The Heart of Asia conference did present a compelling vision what could be achieved if the South Asian nations put aside their differences and cooperate. However, it is also a restatement of the enormous challenges that face peaceful resolution of the problems that beset the region. A day after Afghan President Ashraf Ghani took a great political risk at home and gave a hard-hitting but progressive speech in Islamabad; the head of Afghanistan’s Intelligence agency quit his job saying Pakistan cannot be trusted. This is a great blow to the nascent peace process that perfectly underlines the magnitude of the challenge faced by Ashraf Ghani in getting his country on the same page.

Ashraf Ghani talked about the primary problem in his own speech; referring to historical Afghan suspicions regarding Pakistani intentions. With the Taliban resurgence in full force and attacks happening frequently the rage and frustration in the country is overflowing, and Pakistan – which has had historic links with the Taliban – becomes an easy target to blame. The resignation comes amid a string of major Taliban attacks, including a 27-hour siege of Kandahar airport this week which left more than 70 people dead. The longer the attacks continue the mistrust grows. Ashraf Ghani’s commitment to the cooperation is not the only thing that matters, sections of Afghan government are decidedly anti-Pakistan, and convincing them to give time to the peace process remains Ghani’s greatest challenge.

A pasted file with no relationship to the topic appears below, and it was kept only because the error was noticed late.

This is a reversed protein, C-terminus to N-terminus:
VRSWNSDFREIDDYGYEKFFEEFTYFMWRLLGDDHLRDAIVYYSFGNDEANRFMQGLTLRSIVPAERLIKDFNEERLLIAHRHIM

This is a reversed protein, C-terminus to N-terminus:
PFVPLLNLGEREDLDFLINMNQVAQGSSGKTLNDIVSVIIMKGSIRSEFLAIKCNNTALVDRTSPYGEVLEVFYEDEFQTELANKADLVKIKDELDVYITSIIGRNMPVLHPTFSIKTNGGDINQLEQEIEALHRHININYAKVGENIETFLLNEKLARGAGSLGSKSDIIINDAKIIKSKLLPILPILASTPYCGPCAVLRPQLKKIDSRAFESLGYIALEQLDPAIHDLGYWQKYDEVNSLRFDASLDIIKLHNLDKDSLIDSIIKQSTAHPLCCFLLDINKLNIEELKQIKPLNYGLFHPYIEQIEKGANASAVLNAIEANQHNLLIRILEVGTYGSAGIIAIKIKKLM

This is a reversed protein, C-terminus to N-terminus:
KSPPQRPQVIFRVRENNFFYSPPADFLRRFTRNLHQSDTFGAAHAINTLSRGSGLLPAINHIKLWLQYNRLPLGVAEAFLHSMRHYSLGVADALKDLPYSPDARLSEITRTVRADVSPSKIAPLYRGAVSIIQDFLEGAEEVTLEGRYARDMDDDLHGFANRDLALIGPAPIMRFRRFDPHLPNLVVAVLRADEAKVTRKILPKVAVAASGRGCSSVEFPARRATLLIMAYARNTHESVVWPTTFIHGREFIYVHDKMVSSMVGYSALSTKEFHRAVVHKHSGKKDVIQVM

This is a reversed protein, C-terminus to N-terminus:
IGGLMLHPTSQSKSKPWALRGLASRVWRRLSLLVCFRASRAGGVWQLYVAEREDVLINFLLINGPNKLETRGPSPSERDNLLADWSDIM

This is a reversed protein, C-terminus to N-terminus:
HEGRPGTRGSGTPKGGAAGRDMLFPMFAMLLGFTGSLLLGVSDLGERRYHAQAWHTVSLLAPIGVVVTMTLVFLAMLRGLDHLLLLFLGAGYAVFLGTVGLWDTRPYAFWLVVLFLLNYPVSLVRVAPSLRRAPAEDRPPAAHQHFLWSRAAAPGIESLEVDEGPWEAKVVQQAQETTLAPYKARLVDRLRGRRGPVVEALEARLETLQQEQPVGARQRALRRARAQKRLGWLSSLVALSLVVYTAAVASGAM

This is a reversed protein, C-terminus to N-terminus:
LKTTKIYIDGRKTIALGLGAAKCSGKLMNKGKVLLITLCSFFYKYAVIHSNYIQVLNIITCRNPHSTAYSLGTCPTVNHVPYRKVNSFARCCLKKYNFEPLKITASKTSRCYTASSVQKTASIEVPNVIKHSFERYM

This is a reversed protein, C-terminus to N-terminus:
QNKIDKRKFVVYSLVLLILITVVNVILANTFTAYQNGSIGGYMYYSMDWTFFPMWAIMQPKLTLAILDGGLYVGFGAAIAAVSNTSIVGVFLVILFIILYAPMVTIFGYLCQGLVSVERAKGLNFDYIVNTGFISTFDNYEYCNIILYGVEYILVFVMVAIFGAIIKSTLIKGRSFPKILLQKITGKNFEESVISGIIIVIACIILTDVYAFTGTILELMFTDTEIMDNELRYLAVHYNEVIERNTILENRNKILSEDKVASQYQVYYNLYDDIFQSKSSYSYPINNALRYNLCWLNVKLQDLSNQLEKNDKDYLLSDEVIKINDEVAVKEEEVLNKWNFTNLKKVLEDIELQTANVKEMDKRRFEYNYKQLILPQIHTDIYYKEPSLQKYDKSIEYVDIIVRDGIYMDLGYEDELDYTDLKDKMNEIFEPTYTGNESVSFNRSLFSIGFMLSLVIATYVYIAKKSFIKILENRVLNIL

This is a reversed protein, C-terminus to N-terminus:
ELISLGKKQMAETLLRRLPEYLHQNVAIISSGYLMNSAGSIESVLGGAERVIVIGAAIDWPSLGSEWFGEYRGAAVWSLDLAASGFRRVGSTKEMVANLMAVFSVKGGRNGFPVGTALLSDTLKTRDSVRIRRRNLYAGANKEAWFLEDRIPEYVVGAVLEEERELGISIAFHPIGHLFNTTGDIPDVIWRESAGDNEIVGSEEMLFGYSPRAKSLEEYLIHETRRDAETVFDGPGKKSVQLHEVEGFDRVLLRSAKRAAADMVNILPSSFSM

In his resignation letter, National Directorate of Security chief Rahmatullah Nabil cited "a lack of agreement on policy matters" and restrictions imposed by the president which he alleged had impaired his ability to do his job. These are strong words that will challenge any elected government, but for the makeshift ‘unity government’ that Afghanistan is being governed under this may be a far greater problem. President Ashraf Ghani’s ability to negotiate a meaningful agreement with the “reconcilable’ Taliban will be hampered if he is faced with a fight for survival in power.

The future of the talks remain uncertain with these new developments, but instead of waiting for the Afghan government to sort this issue out the Pakistani government should take proactive measure to build confidence in the Afghani population. The refuge problem could be a start; a humane and well managed repatriation program could heal the wounds that have troubled the two nations for decades.